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Uptown takes next step in participatory budgeting


Maria Hadden, Participatory budgeting
Maria Hadden, photo courtesy of Participatory Budgeting Project

In 2007, Maria Hadden’s landlord abandoned the building she lived in in Rogers Park, so just about a month after moving in, Hadden found herself stuck in a distressed condominium building.

Somehow, that was the inciting incident that led her to be in the basement of Thorek Hospital, 850 W. Irving Park Road, on Nov. 29, preaching the good news of participatory budgeting to a group of about 30 Uptown residents.

Hadden was at Thorek to help the 46th Ward take the next step in a participatory budgeting process that will culminate in May with a ward-wide vote about how to spend more than $1 million in discretionary funds.

Participatory budgeting was brought to Chicago by 49th Ward Ald. Joe Moore. It is a program in which residents decide how their ward will spend the $1.3 million each ward gets every year to spend on infrastructure improvements.

In wards without participatory budgeting the alderman decides how these funds will be spent, but in the 49th Ward, and now in three other wards in Chicago, residents get to suggest ideas and vote on how the money will be spent. The money can only be spent on infrastructure improvements like resurfacing streets and alleys, repairing sidewalks, replacing curbs and gutters and putting in new street lights.

Last month, in a series of public meetings, 46th Ward residents offered hundreds of suggestions, and now, beginning with last week’s meeting, 30 community representatives will narrow those suggestions down to a list of 50 or so possibilities, which will then be put to a vote among all 46th-Ward voters.

In many ways it is thanks to Hadden they have such an opportunity.

After her landlord abandoned her building, the following months of legal battles and collaboration with her neighbors gave Hadden a taste for organizing and a thirst for community engagement. So in 2009, when she saw a sign that welcomed her to “come help the alderman spend $1 million” she jumped at the chance to get involved.

“Seeing an elected official saying ‘hey come be engaged with me’ was really refreshing,” Hadden said.
Hadden got involved in Ald. Joe Moore’s (49th) first year of participatory budgeting, which marked the first time the unique process was tried in Chicago.

Now participatory budgeting has spread to New York and California, and this year it has expanded in Chicago to include the 45th-, 46th- and 5th wards, along with Moore’s 49th Ward.

Hadden is settled now in a different building in Rogers Park, but she is still infected with the advocacy bug.

After her first year working on participatory budgeting, Hadden reached out to the non-profit organization The Participatory Budgeting Project, and eventually became the group’s project coordinator in Chicago. In that role, Hadden has been going around the city giving presentations to any alderman who will listen about participatory budgeting. At the end she had brought three new recruits to her cause.

The Participatory Budgeting Project is a New York-based organization founded by American and Canadian researchers and activists with funding from various organizations. The mission of the organization is to promote participatory budgeting in North America.

“We went out to people and said ‘do want to try this?’” Hadden said.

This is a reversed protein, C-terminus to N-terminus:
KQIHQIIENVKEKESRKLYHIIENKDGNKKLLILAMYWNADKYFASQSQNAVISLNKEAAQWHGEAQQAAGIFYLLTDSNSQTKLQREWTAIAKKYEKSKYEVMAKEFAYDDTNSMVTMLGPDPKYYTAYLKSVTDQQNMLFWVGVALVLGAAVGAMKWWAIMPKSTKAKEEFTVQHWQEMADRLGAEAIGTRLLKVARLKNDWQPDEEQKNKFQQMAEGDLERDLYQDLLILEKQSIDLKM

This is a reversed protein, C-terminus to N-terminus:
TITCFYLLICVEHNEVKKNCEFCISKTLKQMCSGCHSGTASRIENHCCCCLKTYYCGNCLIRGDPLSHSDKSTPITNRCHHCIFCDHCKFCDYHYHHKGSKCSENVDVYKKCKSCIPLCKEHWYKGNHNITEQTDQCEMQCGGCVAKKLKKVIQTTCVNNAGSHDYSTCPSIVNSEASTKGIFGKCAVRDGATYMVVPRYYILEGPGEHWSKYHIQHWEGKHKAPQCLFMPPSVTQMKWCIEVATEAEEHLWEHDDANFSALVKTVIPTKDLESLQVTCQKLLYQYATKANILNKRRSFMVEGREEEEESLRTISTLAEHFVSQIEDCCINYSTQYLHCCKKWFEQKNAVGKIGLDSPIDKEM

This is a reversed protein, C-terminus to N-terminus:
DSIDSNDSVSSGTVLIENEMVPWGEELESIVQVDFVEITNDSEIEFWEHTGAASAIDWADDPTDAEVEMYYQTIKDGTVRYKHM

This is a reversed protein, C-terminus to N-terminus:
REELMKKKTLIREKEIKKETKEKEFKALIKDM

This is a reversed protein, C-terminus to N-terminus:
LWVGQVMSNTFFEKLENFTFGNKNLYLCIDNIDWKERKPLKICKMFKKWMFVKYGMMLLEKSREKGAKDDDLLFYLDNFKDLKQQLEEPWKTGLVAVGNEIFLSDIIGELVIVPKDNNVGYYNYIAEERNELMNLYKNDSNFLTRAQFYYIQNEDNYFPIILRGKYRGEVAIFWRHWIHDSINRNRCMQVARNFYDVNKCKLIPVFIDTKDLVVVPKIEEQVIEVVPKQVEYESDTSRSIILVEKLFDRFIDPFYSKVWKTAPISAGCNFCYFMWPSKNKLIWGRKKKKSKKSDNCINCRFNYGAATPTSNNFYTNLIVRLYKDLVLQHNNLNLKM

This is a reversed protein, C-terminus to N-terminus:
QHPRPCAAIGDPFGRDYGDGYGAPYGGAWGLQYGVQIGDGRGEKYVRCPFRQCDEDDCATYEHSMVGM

On Nov. 29, Hadden was in Ald. James Cappleman’s 46th Ward, giving a presentation to a group of community members who will lead the ward’s inaugural participatory budgeting effort.

The 30 or so Uptown residents separated in to five groups at the meeting: Public safety, roads, public art, transportation and beautification, and set about deciding on the items that will be voted on next May by 46th Ward voters.

“It’s a chance to get involved in politics, see how it works, see how we can affect change, then we’re going to get on these committees and drill down,” said community representative Steve Kungis.

In the coming months the smaller groups, each with about six people in them, will meet twice and communicate frequently with Cappleman’s office, in an effort to whittle down the hundreds of ideas suggested by their fellow residents into a workable list of 10 per committee. On February 15, 2013 the groups will present their finalized lists and prepare to present their ideas to the public.
At Thursday’s meeting, residents discussed ideas for more outdoor lighting to make the streets safer, new community gardens and new bike lanes among dozens of other ideas.

Hadden described this early step as “the fun part.”

“These people who are community representatives, they’re taking all of these ideas, some of them might not seem like the best ideas, but some of them are good ideas … and they’re taking the responsibility and accountability to act in the best interest of their community. It’s basic grass roots democracy” Hadden said.

Dana Fritz, who heads the participatory budgeting program in Cappleman’s office said that grass roots democracy is exactly what the alderman is looking for.

“It really fits his ideas about what government should be, it increases transparency, it increases community involvement and it gives people a voice in how they get to spend their tax dollars,” said Fritz. “It’s community involvement, but it also develops community. It brings people from all over the ward, people who might not necessarily know each other, together.”
Paul Bucklaw, who lives a few blocks from the hospital, said he was at the meeting to meet other members of his community, and just get involved.

“It’s good to see how some of this money is being spent, and there are certain things that need to be done,” Bucklaw said.

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